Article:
in Coaching

The Socceroos international friendly against Germany is an intriguing opportunity for the Asian champions to test their credentials against the reigning world champions.

Germany’s success at the 2014 World Cup was widely attributed to their youth development system, which was overhauled in 2001 after the national team failed to qualify from the group stage of Euro 2000.

The solution was a bottom-up approach, with the Bundesliga instituting that every team in the top flight of German football must implement a youth academy. Eventually, academies became compulsory for all professional teams in Germany.

Interestingly, unlike in other developed football nations such as Spain and the Netherlands, there was no set playing style at these academies. Rather, the focus was on the quality of facilities. As the Bundesliga’s Ten Years of Academies Report states…

“For clubs to be issued their licence, they had to hire full-time youth coaches, whose respective qualifications are taken into consideration when grading the academies, with those earning higher grades receiving higher funding. Moreover, appropriate training grounds had to be build, a medical department establish and co-operation with schools initiated.”

To this end, Germany implemented a rating system for each academy to determine the quality of facilities. Double PASS is devised of eight categories ranging from football education to infrastructure, with the total rating (out of 5000) determining the level of funding each academy would receive.

The success of this revolution was evident ten years later. The Ten Year Report revealed that the number of Germans in the Bundesliga has increased, and that 52.4% of Bundesliga players in 2012 were trained in academies – and most obviously, the national team, with a core of German-trained and German-based players, won the World Cup. The trophy was a vindication of the brave change in direction.

There are many lessons to be learnt in Germany’s model, many of which were discussed after the World Cup. In an Australian context, it is appropriate to compare it with our National Curriculum, which aims to implement a consistent model of football across all teams. The Curriculum’s emphasis was on restructuring coaching pathways and a national playing model, with all coaching courses completely overhauled.

The new system emphasises that coaches take a game-based approach to coaching, with a focus on what the Curriculum considers to be the optimal playing style – a proactive, possession based approach best manifested in practice by the style of play of Ange Postecoglou’s Socceroos.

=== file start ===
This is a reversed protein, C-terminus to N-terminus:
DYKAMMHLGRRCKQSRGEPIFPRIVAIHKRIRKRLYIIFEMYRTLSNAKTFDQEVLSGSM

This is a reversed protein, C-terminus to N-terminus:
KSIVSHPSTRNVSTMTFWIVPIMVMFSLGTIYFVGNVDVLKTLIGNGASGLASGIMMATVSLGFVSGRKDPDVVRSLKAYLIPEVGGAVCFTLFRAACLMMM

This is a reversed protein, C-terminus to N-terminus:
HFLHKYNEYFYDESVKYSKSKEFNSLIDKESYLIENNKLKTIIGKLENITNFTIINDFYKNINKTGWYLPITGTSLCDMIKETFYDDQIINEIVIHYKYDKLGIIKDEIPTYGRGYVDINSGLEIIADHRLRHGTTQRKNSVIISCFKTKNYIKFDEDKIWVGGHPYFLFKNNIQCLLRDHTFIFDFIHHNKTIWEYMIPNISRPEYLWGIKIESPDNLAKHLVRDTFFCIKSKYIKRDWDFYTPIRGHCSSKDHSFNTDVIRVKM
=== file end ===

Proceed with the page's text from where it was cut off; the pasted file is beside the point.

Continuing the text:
In contrast, Germany’s model did not focus on specific coaching styles nor playing styles, but instead emphasised the implementation of youth academies and elite schools in the domestic league. There were guidelines for player development, but these focused on the development of the player as a whole person, emphasising a holistic approach to their growth. Australia’s model, rather, focuses solely on the development of the player, emphasising the development of technical skills such as dribbling and passing.

Obviously, there are key factors such as higher player participation and enormous financial investment that gave Germany the opportunity to implement such a model. Nevertheless, despite these differences, in this light the lack of attention give to youth development in Australia appears a grave concern. It is only recently that clubs have recently turned their attention to the development of these facilities; prior to this, the emphasis has always been on the survival of the new top-tier clubs in the reformatted A-League.

This in spite of the previous technical director, Han Berger, identifying youth academies as crucial to the long-term development of Australian football. The National Development Plan specifically recommends many of the key principles of Germany’s model, including accreditation for elite schools and the implementation of compulsory academies at professional clubs. Very few of these recommendations were actually implemented.

Now, ten years on from the A-League’s inception, this appears a missed opportunity, especially in light of Germany’s success. Fortunately, steps are beginning to be taken to rectify this. Sydney FC recently appointed Kelly Cross to oversee the creation of a new academy program, while Central Coast Mariners and Newcastle Jets have had long-established academy programs in place. Adelaide have appointed Guillermo Amor to oversee the creation of an academy system, while Melbourne City’s owners have also pledged to invest in this area.

Furthermore, while the entry of the youth teams of the two Melbourne clubs into the Victorian NPL is also encouraging, Germany’s model highlights the need for player development to start from as early as the age of 10 – a demographic no A-League club is yet to truly capture.

The German model clearly highlights the benefits of mandatory youth development at professional clubs. When Australia face the world champions, it’ll be worth reflecting not only on the quality of the opposition, but also on how Germany got to that destination. There are important lessons Australian football can learn from the process they undertook.

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